You’d Brie Made To Miss It
Stand & Stare Theatre Company create immersive theatre, which is like gold dust for me at the Fringe. Whilst some may consider the involvement of the crowd in a show a cop-out (the theatrical equivalent of a build your own salad bar) I consider it nothing short of the icing on the cake of a great piece of modern theatre. So Guild Of Cheesemakers could never disappoint – a wine, cheese, and bread tasting that also included an audience-participation show.
The first point – and probably the most pressing one for you readers who have taken in the above synopsis – is that the tasting includes three sublime examples of all three fields (the Anster cheese, Apple Brandy, and Coarse Rye were probably the finest moments in the selection) and will cause you to go on a delicatessen spree the following day a fact that, considering the price of the tickets, may not be a great comfort to those on a shoestring. With the inclusion of experts in all three fields talking about the things they love and also introducing you to the tastings themselves, their passion steams off them at every moment. It seems almost tertiary that, between these sessions of what makes sourdough bread and how cheese is made, there is a plot, and a play, and performances, and a story about cheese that has shocking similarities to a dairy-influenced rewrite of Harry Potter and the Philosopher’s Stone. And then we are asked: do we want to have the secret to immortality or not? Suddenly the cheese is just a vessel for a bigger question, and interesting and tense responses are drawn from the crowds.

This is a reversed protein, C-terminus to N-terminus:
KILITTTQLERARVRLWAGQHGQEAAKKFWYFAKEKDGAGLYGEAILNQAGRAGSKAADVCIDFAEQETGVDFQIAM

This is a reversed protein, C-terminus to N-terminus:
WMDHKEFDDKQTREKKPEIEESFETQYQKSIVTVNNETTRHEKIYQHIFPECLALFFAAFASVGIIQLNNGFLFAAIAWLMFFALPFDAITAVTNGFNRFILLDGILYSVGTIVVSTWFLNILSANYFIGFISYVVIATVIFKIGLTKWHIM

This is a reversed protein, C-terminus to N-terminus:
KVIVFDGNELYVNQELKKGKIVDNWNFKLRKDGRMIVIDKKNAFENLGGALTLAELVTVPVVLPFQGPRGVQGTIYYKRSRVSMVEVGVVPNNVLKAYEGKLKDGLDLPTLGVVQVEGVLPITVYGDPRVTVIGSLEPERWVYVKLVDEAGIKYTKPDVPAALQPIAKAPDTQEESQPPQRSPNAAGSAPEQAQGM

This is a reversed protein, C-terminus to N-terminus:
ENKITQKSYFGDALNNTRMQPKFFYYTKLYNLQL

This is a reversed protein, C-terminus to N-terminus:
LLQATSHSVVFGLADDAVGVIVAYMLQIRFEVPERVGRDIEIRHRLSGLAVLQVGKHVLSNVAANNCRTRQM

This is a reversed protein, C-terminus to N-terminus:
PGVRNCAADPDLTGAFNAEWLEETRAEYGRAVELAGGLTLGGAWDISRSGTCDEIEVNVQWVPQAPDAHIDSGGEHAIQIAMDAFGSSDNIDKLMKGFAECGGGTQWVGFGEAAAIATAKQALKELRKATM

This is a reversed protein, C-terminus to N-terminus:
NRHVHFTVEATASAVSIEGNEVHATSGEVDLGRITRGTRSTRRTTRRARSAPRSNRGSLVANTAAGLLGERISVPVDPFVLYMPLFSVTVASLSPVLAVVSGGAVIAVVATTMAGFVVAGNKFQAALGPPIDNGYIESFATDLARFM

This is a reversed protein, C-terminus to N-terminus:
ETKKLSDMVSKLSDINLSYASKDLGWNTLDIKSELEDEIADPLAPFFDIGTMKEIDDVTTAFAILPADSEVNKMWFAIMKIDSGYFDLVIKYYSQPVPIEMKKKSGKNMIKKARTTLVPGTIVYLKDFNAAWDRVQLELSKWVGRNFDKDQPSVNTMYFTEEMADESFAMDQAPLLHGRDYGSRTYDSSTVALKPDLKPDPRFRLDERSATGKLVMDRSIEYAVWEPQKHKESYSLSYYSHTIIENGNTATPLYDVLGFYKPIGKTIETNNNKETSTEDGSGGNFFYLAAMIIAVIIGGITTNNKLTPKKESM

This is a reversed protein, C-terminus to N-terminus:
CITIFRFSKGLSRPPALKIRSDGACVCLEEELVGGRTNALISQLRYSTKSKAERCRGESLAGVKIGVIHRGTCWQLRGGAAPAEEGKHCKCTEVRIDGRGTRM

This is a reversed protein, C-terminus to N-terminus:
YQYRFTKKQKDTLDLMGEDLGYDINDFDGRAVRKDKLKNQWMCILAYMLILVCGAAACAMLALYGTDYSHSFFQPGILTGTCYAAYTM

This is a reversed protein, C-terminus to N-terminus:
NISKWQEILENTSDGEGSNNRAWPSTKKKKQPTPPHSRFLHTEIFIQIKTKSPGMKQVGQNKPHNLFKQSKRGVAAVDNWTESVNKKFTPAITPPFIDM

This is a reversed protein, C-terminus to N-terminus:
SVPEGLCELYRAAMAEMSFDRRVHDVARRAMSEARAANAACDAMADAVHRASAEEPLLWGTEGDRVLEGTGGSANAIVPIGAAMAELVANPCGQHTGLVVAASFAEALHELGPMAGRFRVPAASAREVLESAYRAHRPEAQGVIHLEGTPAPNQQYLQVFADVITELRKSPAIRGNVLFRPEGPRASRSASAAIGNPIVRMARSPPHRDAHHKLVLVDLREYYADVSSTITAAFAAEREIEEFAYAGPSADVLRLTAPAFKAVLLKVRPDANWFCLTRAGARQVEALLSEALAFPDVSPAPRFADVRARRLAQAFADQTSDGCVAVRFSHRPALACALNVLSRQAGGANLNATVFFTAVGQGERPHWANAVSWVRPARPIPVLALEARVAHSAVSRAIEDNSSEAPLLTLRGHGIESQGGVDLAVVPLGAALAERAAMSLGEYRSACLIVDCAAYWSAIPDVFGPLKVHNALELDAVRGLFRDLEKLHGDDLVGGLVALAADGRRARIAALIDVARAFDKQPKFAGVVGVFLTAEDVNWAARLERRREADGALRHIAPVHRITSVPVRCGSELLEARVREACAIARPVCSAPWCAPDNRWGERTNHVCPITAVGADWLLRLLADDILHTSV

Although the show certainly feels like a minor point in the whole, the play itself is well lit, acted, and beautifully constructed. Although at times the need for exposition and moments of fantasy lead to some cheesy (excuse the pun) performances, the moments of improvisation prove the heart and skill of the actors and the dimensions to their characters, with special praise going to the wonderful Beadle played by Nina Kirkwood. When it comes to bringing the audience in, we are so charmed and intrigued that everybody speaks out, and people even ask questions about the food on offer. It is a show that promotes our enquiries and that makes us happy to be involved, which is such a rarity for an audience participation show.